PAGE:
The Harrison twins have picked Kentucky. Maryland fans weap. Under Amour employees continue searching for their next next big thing.
Aaron and Andrew Harrison, 6-5 twin guards out of Texas, will announce where they plan to play college basketball next year at a 5 p.m. press conference scheduled to be televised on ESPNU today.
They're supposedly picking between defending national champion Kentucky and still-rebuilding Maryland. Wildcats head coach John Calipari has had 15 players drafted into the NBA in his three years coaching in Lexington. Playing for him is seen as the surest way to a quick, smooth transition to professional basketball -- after a stop in the Final Four, of course.
Maryland, meanwhile, finished 17-15 a year ago. There are many straightforward reasons for the Terps being able to make this unlikely push for elite players: the Harrisons are from Texas, the state in which Turgeon coached for four years before coming to Maryland. Their father grew up in Baltimore. A good friend, Shaquille Cleare, is the Terps' top incoming recruit this year.
But all anybody is talking about is the Under Armour connection; the Baltimore-based company sponsors their AAU team, which is coached by their father. And, of course, they provide gear for Maryland's athletic teams.
How else to really explain what the Sun's recruiting writer, Matt Bracken, has dubbed the most high-profile recruiting battle in the school's history (or at least the part of history during which recruiting was covered closely.)
Eric Prisbell, formerly of The Washington Post and now with USA Today, has driven this story. He wrote about the close relationship the Harrison family has developed with Chris Hightower, who works in basketball marketing for Under Armour and is a liaison to the twins.
"He is my saving grace that there are some upright, straight, humane people in the basketball business," Aaron Harrison Sr. told Prisbell. "He is the one guy who can call Aaron and Andrew."
Shoe companies have long built their brands by getting their gear on the feet of elite players, often when they are very young. There's nothing inherently nefarious about the practice. But these deals always lead to suspicion. Here's CBS hoops columnist Gary Parrish:
"The unconfirmed stories I could tell you about moves one shoe-company executive or another have pulled or tried to pull would blow your already cynical mind, and they usually begin with Nike, Adidas, Reebok or, in this case, Under Armour deciding to fund some team or program featuring elite talents. The idea is to create an advantage with money, build and nurture a relationship with the principal parties and hope it all pays off when the time comes for those elite talents to pick a school."
Under Armour founder Kevin Plank is, of course, a Maryland grad. He's never hidden his pride for Maryland ... the state or the school. And he loves to win. He lives to win. I'm sure that he wants the Harrison twins to attend his alma mater, and then to sign endorsement deals when they turn pro. That's where the real money is.
Under Armour officials, for what it's worth, have not responded to requests for comment about this situation. Nor have they allowed me to talk to Hightower or another member of their grassroots basketball marketing team.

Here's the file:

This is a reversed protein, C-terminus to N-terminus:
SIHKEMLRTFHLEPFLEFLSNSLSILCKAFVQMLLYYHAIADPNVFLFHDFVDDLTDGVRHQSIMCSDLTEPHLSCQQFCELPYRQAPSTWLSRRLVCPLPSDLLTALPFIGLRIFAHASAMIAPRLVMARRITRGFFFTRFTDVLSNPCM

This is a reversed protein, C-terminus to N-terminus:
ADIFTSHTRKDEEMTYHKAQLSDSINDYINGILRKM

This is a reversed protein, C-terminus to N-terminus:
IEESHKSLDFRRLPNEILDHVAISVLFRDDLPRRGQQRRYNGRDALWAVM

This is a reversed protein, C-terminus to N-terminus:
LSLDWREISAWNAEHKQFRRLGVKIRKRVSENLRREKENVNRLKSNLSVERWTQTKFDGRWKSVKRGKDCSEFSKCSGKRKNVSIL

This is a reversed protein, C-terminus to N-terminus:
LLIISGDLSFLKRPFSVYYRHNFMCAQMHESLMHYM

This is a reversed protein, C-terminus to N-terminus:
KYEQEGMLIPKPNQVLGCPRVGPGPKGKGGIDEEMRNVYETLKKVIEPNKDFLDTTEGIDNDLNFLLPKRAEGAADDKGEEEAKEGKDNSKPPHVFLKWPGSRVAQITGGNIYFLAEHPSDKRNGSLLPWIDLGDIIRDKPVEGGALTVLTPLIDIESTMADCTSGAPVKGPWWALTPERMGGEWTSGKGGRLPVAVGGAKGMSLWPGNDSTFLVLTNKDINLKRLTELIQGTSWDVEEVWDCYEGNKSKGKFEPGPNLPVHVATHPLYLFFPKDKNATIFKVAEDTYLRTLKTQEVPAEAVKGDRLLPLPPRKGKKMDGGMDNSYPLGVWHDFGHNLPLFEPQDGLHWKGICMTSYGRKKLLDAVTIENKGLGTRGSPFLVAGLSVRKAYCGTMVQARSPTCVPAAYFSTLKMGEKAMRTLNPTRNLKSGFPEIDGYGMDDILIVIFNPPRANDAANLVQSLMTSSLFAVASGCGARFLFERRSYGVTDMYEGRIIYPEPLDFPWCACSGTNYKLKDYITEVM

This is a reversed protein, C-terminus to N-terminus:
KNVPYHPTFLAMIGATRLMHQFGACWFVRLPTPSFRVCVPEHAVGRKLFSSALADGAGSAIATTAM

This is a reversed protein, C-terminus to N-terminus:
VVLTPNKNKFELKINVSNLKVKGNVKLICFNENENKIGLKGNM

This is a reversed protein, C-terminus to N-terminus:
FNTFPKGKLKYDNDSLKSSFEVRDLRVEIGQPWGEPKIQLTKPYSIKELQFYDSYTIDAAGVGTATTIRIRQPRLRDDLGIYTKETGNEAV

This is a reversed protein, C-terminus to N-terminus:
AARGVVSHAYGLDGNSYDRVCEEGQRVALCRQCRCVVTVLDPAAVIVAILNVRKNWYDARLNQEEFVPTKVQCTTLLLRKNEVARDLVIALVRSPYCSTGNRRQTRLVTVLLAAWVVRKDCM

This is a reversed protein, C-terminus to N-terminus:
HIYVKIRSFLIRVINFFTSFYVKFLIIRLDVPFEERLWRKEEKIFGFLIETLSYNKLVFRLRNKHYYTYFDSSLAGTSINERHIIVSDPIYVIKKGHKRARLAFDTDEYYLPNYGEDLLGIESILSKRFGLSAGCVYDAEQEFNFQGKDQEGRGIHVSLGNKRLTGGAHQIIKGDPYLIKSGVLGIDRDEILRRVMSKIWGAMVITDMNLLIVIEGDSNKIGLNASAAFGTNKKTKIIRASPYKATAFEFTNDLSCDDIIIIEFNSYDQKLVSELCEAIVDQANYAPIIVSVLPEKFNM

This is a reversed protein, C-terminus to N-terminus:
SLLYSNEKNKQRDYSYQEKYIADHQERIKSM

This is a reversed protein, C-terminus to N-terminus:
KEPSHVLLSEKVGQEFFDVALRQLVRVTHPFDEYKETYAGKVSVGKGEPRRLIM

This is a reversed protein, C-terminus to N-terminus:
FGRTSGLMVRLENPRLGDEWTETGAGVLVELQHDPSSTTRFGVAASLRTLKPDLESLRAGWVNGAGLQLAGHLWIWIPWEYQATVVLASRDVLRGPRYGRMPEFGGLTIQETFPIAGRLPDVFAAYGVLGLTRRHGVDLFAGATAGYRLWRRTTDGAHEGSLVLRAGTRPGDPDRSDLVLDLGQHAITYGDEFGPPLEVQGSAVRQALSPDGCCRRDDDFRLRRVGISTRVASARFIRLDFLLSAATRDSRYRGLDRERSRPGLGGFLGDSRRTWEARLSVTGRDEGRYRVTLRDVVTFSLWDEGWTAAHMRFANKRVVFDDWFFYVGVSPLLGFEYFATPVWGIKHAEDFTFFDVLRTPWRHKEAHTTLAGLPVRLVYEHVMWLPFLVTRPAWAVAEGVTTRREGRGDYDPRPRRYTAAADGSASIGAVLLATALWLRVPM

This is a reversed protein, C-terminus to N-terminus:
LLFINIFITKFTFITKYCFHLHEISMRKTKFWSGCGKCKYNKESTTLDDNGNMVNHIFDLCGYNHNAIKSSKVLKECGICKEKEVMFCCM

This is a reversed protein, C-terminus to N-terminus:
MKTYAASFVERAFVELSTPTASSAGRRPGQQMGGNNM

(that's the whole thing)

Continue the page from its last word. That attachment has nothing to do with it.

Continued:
I did speak to one prominent AAU director who said that having a shoe company representative develop a close relationship with a player is not that unusual. Criss Beyers runs the Indiana Elite program out of Bloomington, Ind. The program has nurtured the likes of Eric Gordon, Tyler Zeller, Mason Plumlee, Cody Zeller and dozens of other Division I players. It is currently sponsored by Adidas, but Beyers ran a program with Nike's help years ago (it included players like Shawn Kemp and Glenn Robinson).
"Every company I've been with, the grassroots basketball guy has taken an interest in the kids," he said. "That's natural. They get feedback on the product and, yes, they build that relationship."
Beyers was an assistant coach at Bloomington South High School when the Panthers struck a deal to wear Under Armour gear a few years ago when the company was introducing its basketball shoes. Those, the kids were lukewarm on. But they loved the apparel.
That's still the case today, Beyers said.
"The shoes are getting there," he said. "But the other gear is right up there with anybody."
Beyers has seen Under Armour take a careful approach to building its brand, coming to deals with select AAU teams across the country. They're focusing on partnering with established programs -- or those with elite talent coming through the pipeline. They don't have the sway of Nike or Adidas, and probably even trail Reebok in some areas.
"I wouldn't say they're up there with the big two," Beyers said. "But I wouldn't say they aren't headed there. I've heard nothing but very positive things about Under Armour."
Kentucky is a Nike school. If the Harrisons do what almost everyone expects them to do and opt to turn pro after a year, they could spend less than 11 months in the program.
Would that be long enough to break any bond the twins have formed with Hightower? Can Nike turn them that quickly?
Perhaps the better question is: does it really matter? If the Harrisons develop as projected, they'll demand top money from sponsors. Relationship or not, Under Armour will have to pay it.
As I said earlier, Plank wants to win. Badly. But in some ways the company has already done what it needed to do: create buzz.